Nadine Anderson
Feb 23

Black deafblind consumer Nadine says, “Do not discriminate!”

Nadine AndersonCanadian Helen Keller Centre is a diverse place. Not only the staff, but also the individuals that we serve.

It is a reflection of the city of Toronto. Black, Muslim, Pakistani, Indian, LGBTQ, every one of all backgrounds are represented at CHKC.

Consumer and employee, Nadine Anderson, lives quite the life. If you were to find her on social media, you would learn that she likes the finer things, and that includes good food.

She says, “I love food culture, dance culture and listening to music. I really enjoy travelling downtown.”

A Toronto native, Nadine is well known as a tenant at Rotary Cheshire Apartments (RCA) and as a part-time employee at both RCA and the CHKC Training Centre.

She has resided at RCA for over a decade where she enjoys socializing with other deafblind individuals like herself.

“It’s clean and quiet,” she says of RCA. “I have access to 24/7 on-duty service and I feel safe here.”

She continues, “I was 25 when I moved into my apartment at RCA. It changed my life because I was able to find more independence. I can buy food, do my own laundry, go to the bank, attend events and most important, I learned how to cook through the CHKC Training Centre. I also have learned, through intervenor services, how to budget.”

Born with Rubella, Nadine attended Metro School for the Deaf during her elementary years, but it was not until she was 16-years-old that she began receiving Intervenor Services. By then she was a student at Danforth Collegiate and Technical Institute.

Some of the challenges that Nadine faces as a person who is deafblind are remedied in part by accessible larger print with her iPad, home computer and iPhone.

“The light is very bright in my kitchen so I can use what vision I have to cook everything I need. I cannot read small print, so when I go grocery shopping I ask my intervenor for help, or if I’m alone, I ask one of the clerks.”

As a Black consumer Nadine wants everyone to know that we are all the same, even if our skin colour is different. She says that education around BIPOC is essential to understanding the history of Canada. She encourages everyone to learn as much as possible.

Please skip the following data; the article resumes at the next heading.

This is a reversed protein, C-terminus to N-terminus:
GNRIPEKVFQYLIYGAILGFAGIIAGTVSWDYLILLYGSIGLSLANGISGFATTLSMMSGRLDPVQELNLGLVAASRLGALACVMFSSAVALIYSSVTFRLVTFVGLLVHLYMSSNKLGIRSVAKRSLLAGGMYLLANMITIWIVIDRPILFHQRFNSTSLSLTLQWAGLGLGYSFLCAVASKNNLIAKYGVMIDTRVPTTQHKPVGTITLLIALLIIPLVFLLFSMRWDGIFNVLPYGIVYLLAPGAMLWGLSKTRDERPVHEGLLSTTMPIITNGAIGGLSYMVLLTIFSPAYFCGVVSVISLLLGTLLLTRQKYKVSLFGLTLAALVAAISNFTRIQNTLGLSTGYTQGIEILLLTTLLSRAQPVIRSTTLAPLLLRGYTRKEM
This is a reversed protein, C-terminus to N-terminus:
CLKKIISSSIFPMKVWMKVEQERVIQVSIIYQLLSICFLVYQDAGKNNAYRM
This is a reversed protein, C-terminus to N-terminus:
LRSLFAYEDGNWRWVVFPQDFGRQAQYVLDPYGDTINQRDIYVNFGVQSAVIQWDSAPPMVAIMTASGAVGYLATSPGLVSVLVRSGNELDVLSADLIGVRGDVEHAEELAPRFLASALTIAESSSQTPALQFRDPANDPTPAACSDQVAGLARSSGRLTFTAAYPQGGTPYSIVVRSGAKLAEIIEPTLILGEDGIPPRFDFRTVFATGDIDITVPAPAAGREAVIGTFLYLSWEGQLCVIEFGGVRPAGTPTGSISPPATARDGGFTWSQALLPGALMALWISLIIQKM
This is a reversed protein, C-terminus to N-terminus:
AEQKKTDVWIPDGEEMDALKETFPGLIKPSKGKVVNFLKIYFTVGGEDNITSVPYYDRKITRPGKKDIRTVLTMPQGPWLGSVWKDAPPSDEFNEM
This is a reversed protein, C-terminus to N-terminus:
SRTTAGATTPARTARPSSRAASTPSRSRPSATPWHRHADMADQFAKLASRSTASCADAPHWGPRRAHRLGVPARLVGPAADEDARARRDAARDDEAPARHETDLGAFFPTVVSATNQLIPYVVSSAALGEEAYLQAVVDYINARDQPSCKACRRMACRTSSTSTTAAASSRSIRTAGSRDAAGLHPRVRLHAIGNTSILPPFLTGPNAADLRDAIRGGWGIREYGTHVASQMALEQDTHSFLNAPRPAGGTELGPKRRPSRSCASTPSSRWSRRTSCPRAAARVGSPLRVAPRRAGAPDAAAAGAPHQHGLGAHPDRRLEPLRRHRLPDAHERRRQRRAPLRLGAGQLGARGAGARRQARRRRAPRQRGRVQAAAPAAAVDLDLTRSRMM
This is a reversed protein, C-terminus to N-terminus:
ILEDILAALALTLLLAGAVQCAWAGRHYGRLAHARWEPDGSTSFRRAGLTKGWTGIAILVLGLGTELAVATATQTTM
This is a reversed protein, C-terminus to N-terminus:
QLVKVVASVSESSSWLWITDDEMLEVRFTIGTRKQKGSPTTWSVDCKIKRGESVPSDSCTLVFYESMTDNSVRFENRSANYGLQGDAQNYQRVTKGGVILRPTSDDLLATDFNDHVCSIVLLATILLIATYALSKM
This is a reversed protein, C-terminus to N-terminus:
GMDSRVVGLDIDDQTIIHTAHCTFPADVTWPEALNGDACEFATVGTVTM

In addition to her duties at the CHKC Training Centre, Nadine also works at Canada’s Wonderland. “I’m friendly and smile at everyone. I sweep the floor, clean up dirt from the tables and make sure that everything looks nice and clean. I can explain to guests where the maps and washrooms are located.”

If that wasn’t enough, Nadine is also an instructor at George Brown College in the Intervenor for Deafblind Persons Program.

Nadine says that with her strong ASL skills “I use Intervenor Services three or four times a week. We go to the dentist, family doctor etc. My intervenor will guide me in crowded areas like the subway stations. If I am without an intervenor, I use gestures and write notes. I also use Intervenor Services to go to restaurants, museums, grocery stores and malls.”

She adds for emphasis, “everything that you do as a sighted and hearing person, I can do through intervenor services.”

She says of herself, “I have a sense of honour  and I am friendly. I smile everyday. I encourage people to laugh with me because I will joke with them.”

With February being Black History Month Nadine would like readers to remember, “Not to discriminate. I am black and I am deafblind. I have been discriminated against for being a double minority and it is not nice. We are all human beings, and should be treated equally.”